The only thing that I didn’t lust for was the photography as some of the photographs seemed almost blurry or oddly focused which is strange as I’ve loved photographer Adrian Lander’s photographs in other cookbooks. It’s all rather home style styling (see Simple Sponge and Olive’s Leaning tower of Pisa cake) which is nice as it’s all achievable but I prefer a bit of aspiration to photographs. More importantly, there’s also not enough photographs to keep me interested which is possibly why there are less post it notes that usual.
Chocolate bars with hazelnuts and prunes; raspberry and passionfruit coconut ice and white chocolate, frangelico and hazelnut truffles
Still, there’s a huge assortment of sweets and goodies and the ones that interested me particularly were items that I could bake and give to friends with Christmas coming up. They’re not overly fussy or delicate items so they’re ideal to pack up and give to people but they are the kind of things that will have your friends praising your Domestic Goddessery. And Dear Friends of mine, it is very likely that you will receive some of these goodies for Christmas!
Achievability: 4.5 out of 5
Usability: 4 out of 5
Degree of difficulty: Easy-Medium
Food porn score: 2.5 out of 5. I didn’t go for a lot of the photography and there weren’t enough photographs to keep a food porn enthusiast like me happy.
Post it note tabbed recipes: 7
Gift book: Yes, if you like biscuits particularly and are already a Manna addict. The recipes feature items that are perfect for Christmas baking gifts if you like to bake your presents.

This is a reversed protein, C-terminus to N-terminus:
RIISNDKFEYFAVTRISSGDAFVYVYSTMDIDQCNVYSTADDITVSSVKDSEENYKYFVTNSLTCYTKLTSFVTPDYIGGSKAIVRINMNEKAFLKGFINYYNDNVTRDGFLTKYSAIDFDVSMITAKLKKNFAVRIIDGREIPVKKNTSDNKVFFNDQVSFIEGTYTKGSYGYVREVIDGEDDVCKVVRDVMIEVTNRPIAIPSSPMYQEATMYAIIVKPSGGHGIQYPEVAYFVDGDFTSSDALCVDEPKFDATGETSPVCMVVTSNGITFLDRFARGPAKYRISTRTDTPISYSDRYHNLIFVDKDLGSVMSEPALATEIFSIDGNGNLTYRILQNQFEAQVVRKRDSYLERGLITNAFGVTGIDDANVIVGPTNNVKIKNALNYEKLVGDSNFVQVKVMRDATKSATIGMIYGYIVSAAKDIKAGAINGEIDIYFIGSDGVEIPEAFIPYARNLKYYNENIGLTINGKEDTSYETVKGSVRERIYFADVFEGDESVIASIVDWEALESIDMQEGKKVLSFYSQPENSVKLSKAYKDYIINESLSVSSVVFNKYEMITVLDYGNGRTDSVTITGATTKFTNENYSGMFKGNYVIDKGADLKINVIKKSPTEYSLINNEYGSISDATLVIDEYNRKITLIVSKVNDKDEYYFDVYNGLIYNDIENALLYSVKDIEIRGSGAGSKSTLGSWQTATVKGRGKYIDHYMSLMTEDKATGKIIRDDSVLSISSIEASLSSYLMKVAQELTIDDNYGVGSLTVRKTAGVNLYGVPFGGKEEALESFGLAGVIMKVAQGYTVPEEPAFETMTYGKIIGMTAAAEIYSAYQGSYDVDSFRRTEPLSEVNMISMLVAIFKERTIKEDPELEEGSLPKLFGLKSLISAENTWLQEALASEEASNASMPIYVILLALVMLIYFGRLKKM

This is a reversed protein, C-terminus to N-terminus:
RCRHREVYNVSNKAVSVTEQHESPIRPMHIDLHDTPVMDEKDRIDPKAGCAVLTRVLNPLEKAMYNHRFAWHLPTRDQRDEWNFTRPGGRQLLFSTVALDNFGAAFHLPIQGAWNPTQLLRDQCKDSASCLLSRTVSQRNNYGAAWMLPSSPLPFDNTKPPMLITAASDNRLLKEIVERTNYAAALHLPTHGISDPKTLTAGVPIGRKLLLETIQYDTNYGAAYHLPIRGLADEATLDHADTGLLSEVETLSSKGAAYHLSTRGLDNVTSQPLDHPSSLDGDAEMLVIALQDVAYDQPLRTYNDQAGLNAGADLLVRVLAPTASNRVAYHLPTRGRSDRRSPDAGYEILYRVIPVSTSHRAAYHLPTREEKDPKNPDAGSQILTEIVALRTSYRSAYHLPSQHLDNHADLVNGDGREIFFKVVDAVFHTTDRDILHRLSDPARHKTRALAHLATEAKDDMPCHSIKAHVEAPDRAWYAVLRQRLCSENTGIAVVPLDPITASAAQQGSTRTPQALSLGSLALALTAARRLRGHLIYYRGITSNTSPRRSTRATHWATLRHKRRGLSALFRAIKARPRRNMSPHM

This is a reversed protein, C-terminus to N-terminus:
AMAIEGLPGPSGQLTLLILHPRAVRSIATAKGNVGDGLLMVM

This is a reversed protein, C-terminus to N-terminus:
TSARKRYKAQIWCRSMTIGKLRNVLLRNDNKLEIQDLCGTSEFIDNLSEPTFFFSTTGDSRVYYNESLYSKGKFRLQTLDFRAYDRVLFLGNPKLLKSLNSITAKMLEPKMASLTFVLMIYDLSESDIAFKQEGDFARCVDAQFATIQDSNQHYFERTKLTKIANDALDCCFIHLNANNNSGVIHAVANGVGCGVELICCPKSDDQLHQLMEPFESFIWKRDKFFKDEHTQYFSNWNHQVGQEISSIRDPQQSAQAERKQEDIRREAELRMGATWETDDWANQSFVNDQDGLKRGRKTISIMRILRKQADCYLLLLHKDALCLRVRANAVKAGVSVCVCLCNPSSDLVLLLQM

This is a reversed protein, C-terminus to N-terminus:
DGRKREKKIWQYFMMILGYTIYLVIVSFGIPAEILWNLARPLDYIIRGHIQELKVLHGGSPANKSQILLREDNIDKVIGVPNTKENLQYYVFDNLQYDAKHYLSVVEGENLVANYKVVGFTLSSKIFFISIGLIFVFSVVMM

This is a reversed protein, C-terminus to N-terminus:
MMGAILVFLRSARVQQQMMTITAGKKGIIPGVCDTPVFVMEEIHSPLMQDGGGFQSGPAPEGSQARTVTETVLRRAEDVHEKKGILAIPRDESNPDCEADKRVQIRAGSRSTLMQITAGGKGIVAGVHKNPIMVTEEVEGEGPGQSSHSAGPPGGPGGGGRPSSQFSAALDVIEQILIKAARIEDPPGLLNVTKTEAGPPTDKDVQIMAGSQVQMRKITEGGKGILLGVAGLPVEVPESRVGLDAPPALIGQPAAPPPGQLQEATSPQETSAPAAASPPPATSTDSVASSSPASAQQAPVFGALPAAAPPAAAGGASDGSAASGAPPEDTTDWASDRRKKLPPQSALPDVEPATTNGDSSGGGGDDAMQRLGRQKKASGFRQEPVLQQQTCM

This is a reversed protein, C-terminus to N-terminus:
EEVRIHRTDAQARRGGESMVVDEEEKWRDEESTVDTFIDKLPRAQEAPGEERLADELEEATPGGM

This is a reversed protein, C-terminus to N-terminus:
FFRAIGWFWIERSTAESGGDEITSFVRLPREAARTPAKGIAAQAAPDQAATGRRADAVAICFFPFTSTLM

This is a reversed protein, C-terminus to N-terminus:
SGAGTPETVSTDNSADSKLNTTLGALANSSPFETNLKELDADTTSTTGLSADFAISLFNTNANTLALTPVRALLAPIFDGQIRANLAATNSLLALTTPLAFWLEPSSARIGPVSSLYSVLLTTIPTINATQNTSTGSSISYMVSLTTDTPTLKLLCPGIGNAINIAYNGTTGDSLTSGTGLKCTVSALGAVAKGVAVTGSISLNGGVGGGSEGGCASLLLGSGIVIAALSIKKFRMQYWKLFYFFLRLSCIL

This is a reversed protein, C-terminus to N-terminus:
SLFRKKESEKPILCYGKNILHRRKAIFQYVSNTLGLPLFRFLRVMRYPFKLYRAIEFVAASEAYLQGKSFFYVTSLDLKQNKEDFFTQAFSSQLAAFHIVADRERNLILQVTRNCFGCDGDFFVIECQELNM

And I know I promised you a giveaway and this one’s a goodie. You can flick through the pages of the Manna from heaven cookbook whilst nibbling on some Manna from Heaven cookies from their Cookie Jar! Life doesn’t get much better does it? All you need to do is tell me the name of your favourite biscuit or cookie and why it is your favourite.
The giveaway ends midnight December 19th AEST. Enter as a comment on this story and this giveaway is open to Australian residents only.
***The Lucky Winners of the Manna from Heaven giveaway are:
Manna From Heaven is published by Allen & Unwin $59.99RRP
Lemon Polenta Cakes
- 225g/7 1/8 oz butter at room temperature
- 225g/7 1/8 oz caster or superfine sugar
- 3 eggs (165g/5 1.2 oz) lightly beaten
- 110g /3 3/4oz ground almond
- 110g /3 3/4oz shredded coconut long thread
- 110g /3 3/4oz fine polenta
- finely grated zest of 2 lemon
- 2.5 tablespoons lemon juice
- 1 teaspoon baking powder
- 1 teaspoon vanilla bean paste or extract
- 225g/ 71/8oz icing confectioner’s sugar, sieved
- 2-3 teaspoons lemon juice
- Sugar flowers to decorate (optional)
1. Set the oven to 150c/300F. If making this as a large cake grease and line a 24cm (9.5 inch) round cake tin or if you are using mini muffin trays, butter them well and place a little square or circle of parchment on the base as shown to prevent any sticking. Cream the butter and sugar in an electric mixer for 2 minutes or until lump free (the mixture does not need to be light and fluffy). Slowly beat in the eggs, the fold in the ground almonds, polenta, lemon zest, lemon juice, baking powder and vanilla.
Fill them 2/3 or 3/4 of the way up
The baked cakes
2. Pour into cake tin. If you are using a mini muffin tray fill them 2/3 of the way up. Use the back of a spoon to flatten the top. Bake for 20-25 minutes for mini muffins or 30-50 minutes for a whole cake until they are just coming away from the side of the tin. Remove the squares of parchment.
3. To make the icing, mix the sieved icing sugar and lemon juice in a bowl until smooth. Spoon over the cake/s letting the icing dribble down the sides a bit. Leave the icing to set.